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The Fittest State in America?

Earlier this year, Seattle topped the list of America's fittest cities, based on a popular survey released annually by Men's Fitness. About halfway down the "fittest list" is Portland, Ore., which may really be the epicenter of one the healthier states to live in, according to a report by the Trust for America's Health (free report link below).

Colorado may be the "leanest" state in the report (16.4 percent), but Oregon held the unique distinction of being the only state whose percentage of obese residents stayed the same (21 percent). Nevertheless, the report was criticized by the state epidemiologist who estimated the percentage of obese adults at nearly three times that number (59 percent).

What was more interesting about the news report than the numbers, however, were some of the reasons Oregonians kept obesity at bay. For example, the state's urban design plan encourages residents to ride their bikes to work. In fact, some employers offer monthly financial incentives to workers if they ride their bikes to work at least 80 percent of the time.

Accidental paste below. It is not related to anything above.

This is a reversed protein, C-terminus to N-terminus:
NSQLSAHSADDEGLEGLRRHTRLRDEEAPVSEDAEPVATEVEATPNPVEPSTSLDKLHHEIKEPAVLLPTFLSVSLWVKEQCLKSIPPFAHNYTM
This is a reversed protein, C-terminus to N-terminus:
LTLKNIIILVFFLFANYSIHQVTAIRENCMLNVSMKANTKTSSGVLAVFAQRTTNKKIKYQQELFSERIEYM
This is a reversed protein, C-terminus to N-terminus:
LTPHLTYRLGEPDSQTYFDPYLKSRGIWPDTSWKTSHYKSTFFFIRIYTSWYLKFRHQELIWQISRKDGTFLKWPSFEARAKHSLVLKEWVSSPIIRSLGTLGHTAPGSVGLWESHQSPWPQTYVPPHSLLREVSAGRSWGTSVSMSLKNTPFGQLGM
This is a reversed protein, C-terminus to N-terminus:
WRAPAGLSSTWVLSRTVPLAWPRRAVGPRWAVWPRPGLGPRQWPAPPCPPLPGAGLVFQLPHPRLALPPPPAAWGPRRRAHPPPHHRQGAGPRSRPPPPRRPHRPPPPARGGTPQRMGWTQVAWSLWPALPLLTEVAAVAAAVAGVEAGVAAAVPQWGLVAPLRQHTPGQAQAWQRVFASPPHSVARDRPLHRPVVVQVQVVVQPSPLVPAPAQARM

Additionally, according to the U.S. Department of Agriculture, the number of farms in the state increased by a surprising 50 percent, meaning Oregonians likely had better access to fresh fruits and vegetables which promotes healthier eating.

The trick is to promote better health habits as a natural daily outcome, and living in a town like Portland could certainly help. But you don't have to live there to optimize your health, especially if you take advantage of the free resources available on my Web site.

Some areas you'll want to explore as you learn better health habits:

MSNBC August 24, 2005

Trust for America's Health Free Full Text Report

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